In their textbook Strategic Entrepreneurial Growth, Donald Kuratko and Harold Welsch argue that corporate entrepreneurship – in whatever form it takes – has become a bedrock in modern management. Whether to inspire new products and processes to avoid market stagnation or to retain innovative employees, organizational entrepreneurship – that is, “intrapreneurship” – can have big payoffs to firms committed to the idea in both theory and practice (think 3M).
But “[i]f an organization’s atmosphere does not support innovative efforts,” Kuratko and Welsch warn, “then intrapreneuring (in any form) will probably not occur.” Despite the best wishes of many corporate managers, entrepreneurial workers do not bloom from static work flows and routine tasks. For Kuratko and Welsch, the elements of a corporate intrapreneurship strategy include four major ideas:
1. Developing the vision: Management must define and share, with employee input, the vision of innovation they wish to inspire.
2. Encouraging Innovation: To facilitate entrepreneurial thinking, organizations must tolerate failure, support champions, ensure management support, keep divisions small, and share the rewards for successful ideas.
3. Forming Venture Teams: Teams charged with creating radical new innovations are organized, supported, and given substantial organizational leverage in their tasks.
4. Structuring for an Intrapreneurial Climate: Organizations must nurture information-sharing activities, open resources to employee use, and encourage risk-taking activity.
From a social entrepreneur’s standpoint, David Bornstein details four similar practices that he identifies in innovative organizations” Using anecdotes from his case studies throughout How to Change the World, Bornstein argues managers must implement the following four practices to stimulate organizational entrepreneurship:
1. Institutionalize Listening: The best, most constructive input for both social and traditional entrepreneurs is from the people they serve and their employees. Childline in India, for example, has been subject to repeated changes because of new advice and recommendations. Consequently, there must be an organizationally-defined way for a business to listen.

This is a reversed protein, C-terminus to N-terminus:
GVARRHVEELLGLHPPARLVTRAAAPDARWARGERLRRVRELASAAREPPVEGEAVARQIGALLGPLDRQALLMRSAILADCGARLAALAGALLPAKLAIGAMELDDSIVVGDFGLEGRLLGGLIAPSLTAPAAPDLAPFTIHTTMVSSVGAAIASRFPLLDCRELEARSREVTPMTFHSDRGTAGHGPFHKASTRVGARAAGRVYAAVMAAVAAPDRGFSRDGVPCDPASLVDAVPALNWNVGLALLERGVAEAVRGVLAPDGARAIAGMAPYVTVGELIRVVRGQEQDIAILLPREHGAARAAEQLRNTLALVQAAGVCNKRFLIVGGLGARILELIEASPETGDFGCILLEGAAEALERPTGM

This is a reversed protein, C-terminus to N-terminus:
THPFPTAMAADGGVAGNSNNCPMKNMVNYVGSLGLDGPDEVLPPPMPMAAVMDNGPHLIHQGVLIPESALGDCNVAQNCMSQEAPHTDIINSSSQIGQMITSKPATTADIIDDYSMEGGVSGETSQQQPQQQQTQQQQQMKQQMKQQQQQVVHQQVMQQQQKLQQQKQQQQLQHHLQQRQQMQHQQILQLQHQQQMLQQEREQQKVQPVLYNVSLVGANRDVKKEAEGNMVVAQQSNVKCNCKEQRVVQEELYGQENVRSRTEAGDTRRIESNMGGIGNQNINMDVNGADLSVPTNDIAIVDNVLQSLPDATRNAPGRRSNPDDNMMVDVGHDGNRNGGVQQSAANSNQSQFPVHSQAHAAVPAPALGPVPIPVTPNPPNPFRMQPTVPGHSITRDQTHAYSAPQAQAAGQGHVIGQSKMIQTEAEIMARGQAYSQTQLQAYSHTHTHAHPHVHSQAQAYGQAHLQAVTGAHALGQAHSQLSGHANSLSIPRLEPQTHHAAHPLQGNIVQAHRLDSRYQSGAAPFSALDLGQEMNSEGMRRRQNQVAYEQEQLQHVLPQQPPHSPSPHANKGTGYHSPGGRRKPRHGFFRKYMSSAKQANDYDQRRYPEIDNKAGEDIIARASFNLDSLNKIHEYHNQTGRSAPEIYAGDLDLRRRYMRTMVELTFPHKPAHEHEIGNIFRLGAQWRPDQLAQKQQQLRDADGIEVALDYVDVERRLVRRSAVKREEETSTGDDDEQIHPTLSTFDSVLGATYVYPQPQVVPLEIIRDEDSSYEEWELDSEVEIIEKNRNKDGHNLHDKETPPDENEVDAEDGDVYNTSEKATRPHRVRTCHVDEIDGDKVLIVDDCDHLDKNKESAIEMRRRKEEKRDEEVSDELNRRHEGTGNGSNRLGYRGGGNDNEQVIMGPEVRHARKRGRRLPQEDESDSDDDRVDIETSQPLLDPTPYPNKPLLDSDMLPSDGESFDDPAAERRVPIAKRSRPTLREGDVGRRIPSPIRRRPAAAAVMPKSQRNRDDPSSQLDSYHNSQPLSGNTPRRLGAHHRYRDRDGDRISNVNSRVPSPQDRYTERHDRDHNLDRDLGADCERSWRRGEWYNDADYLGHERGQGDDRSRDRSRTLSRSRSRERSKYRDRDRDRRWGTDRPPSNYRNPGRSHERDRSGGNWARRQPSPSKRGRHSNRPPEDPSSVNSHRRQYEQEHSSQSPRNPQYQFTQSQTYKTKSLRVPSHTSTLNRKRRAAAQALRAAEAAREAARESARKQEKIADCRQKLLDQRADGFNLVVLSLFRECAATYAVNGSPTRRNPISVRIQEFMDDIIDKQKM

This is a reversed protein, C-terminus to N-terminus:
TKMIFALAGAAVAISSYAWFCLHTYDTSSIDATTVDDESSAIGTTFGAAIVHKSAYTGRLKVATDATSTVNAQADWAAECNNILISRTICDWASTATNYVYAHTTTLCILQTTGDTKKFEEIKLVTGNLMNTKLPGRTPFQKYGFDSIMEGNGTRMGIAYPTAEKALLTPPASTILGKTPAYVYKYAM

2. Pay Attention to the Exceptional: Unexpected successes need to be investigated by the intrapreneurial firm to uncover insights that lead to organizational innovation. Part of this practice, as the success of the Grameen Bank shows, is challenging norms and expectations.
3. Design Real Solutions for Real People: Will people use my service or product? How often will they use it and at what cost? Whose consent will I need to develop this organization? What legal or political obstacles must I address? How can I encourage employee and customer feedback to stimulate new ideas or improvements? These are the questions stirring in the organizational mind of an innovative business.
4. Focus on the Human Qualities: Oftentimes, the most innovative, creative intrapreneurs are not those with the highest ACT scores or the most degrees next to their names. Organizations must concentrate on the undefinables – that is, ethics, flexibility, empathy, etc. There are no numerical measures for these qualities.
Without question, there is no single answer to how to inspire intrapreneurship in social or traditional businesses. But both Bornstein and Strategic Entrepreneurial Growth address the keys to corporate entrepreneurship: Escape static, routine structures and processes; foster a culture that encourages customer and employee participation in business processes; and never fear – moreover, know when to – change.